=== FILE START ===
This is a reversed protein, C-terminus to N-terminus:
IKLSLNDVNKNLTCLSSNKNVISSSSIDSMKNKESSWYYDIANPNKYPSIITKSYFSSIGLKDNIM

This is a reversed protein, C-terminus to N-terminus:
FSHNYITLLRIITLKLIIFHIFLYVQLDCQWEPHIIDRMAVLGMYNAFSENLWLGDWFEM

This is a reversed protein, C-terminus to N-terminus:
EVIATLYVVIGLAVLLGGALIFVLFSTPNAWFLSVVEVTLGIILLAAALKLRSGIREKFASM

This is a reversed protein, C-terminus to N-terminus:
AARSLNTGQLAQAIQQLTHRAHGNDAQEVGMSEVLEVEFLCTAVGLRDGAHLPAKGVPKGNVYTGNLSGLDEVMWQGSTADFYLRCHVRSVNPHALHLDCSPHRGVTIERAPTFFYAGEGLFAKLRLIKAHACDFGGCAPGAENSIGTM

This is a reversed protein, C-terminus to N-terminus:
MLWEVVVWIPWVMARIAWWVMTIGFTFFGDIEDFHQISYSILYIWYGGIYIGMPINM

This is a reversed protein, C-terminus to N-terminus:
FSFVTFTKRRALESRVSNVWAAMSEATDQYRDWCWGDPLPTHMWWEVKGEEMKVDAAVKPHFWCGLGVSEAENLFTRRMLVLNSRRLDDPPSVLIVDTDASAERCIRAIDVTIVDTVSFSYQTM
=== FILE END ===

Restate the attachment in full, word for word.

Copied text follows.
This is a reversed protein, C-terminus to N-terminus:
IKLSLNDVNKNLTCLSSNKNVISSSSIDSMKNKESSWYYDIANPNKYPSIITKSYFSSIGLKDNIM

This is a reversed protein, C-terminus to N-terminus:
FSHNYITLLRIITLKLIIFHIFLYVQLDCQWEPHIIDRMAVLGMYNAFSENLWLGDWFEM

This is a reversed protein, C-terminus to N-terminus:
EVIATLYVVIGLAVLLGGALIFVLFSTPNAWFLSVVEVTLGIILLAAALKLRSGIREKFASM

This is a reversed protein, C-terminus to N-terminus:
AARSLNTGQLAQAIQQLTHRAHGNDAQEVGMSEVLEVEFLCTAVGLRDGAHLPAKGVPKGNVYTGNLSGLDEVMWQGSTADFYLRCHVRSVNPHALHLDCSPHRGVTIERAPTFFYAGEGLFAKLRLIKAHACDFGGCAPGAENSIGTM

This is a reversed protein, C-terminus to N-terminus:
MLWEVVVWIPWVMARIAWWVMTIGFTFFGDIEDFHQISYSILYIWYGGIYIGMPINM

This is a reversed protein, C-terminus to N-terminus:
FSFVTFTKRRALESRVSNVWAAMSEATDQYRDWCWGDPLPTHMWWEVKGEEMKVDAAVKPHFWCGLGVSEAENLFTRRMLVLNSRRLDDPPSVLIVDTDASAERCIRAIDVTIVDTVSFSYQTM